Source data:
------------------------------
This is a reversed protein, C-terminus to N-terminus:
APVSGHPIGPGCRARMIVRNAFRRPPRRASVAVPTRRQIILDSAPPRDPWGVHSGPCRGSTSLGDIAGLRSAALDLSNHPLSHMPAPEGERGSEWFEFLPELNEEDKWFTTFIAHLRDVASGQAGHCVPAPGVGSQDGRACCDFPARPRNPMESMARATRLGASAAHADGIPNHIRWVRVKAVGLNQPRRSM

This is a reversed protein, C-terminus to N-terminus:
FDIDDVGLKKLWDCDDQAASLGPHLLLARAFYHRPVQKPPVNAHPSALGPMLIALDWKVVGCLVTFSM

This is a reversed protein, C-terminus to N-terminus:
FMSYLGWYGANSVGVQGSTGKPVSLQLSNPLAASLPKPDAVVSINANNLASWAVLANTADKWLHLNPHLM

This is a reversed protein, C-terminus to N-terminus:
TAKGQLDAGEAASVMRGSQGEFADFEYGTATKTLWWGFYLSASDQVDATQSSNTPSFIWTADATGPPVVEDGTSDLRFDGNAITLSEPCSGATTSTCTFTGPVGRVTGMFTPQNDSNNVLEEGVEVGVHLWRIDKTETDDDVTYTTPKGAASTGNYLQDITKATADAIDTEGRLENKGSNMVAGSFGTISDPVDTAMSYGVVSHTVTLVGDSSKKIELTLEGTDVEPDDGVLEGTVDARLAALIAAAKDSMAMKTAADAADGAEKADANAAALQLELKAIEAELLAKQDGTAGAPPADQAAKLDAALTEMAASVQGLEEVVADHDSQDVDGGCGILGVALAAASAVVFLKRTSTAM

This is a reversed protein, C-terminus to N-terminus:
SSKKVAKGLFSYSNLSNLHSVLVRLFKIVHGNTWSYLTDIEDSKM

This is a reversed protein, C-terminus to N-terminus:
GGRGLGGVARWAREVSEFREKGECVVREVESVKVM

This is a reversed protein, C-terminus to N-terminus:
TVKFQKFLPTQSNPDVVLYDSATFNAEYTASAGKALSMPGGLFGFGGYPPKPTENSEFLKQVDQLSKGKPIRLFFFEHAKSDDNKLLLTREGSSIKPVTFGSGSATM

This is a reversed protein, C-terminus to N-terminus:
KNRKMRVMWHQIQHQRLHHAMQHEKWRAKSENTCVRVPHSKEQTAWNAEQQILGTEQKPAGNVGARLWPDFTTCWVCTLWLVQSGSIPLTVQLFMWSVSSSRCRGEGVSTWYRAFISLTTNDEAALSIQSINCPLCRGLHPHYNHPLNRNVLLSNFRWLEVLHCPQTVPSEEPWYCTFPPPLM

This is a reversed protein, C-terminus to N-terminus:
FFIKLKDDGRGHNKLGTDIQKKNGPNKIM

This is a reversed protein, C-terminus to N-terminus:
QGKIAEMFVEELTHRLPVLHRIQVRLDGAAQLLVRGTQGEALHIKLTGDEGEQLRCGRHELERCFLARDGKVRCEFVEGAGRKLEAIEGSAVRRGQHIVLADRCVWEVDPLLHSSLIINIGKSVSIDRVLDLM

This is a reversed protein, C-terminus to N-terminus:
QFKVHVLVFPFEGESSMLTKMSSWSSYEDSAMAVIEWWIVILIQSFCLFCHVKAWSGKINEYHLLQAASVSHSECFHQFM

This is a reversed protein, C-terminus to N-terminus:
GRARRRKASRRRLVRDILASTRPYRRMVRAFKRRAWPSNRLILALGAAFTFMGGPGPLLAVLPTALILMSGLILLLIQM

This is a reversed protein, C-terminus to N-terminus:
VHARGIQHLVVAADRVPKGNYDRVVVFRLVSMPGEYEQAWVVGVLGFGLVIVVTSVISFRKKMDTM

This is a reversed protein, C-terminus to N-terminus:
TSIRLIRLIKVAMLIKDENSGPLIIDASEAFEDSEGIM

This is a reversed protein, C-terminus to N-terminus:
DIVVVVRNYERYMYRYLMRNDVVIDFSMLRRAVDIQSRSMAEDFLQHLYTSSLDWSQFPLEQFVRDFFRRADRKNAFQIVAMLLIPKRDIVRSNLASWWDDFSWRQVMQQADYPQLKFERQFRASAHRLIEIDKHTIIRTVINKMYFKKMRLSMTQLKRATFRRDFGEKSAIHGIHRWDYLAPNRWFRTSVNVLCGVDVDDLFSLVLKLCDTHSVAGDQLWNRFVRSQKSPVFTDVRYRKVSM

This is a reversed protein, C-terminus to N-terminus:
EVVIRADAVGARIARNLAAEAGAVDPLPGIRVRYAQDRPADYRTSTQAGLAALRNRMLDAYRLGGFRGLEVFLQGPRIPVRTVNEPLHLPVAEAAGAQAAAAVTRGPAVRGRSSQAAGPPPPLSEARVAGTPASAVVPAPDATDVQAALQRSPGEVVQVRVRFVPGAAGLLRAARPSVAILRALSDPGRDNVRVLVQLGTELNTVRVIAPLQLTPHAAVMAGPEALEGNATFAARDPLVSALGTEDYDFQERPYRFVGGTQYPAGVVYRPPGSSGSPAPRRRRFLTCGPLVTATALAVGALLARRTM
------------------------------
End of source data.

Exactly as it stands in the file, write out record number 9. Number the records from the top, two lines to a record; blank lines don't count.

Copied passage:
This is a reversed protein, C-terminus to N-terminus:
FFIKLKDDGRGHNKLGTDIQKKNGPNKIM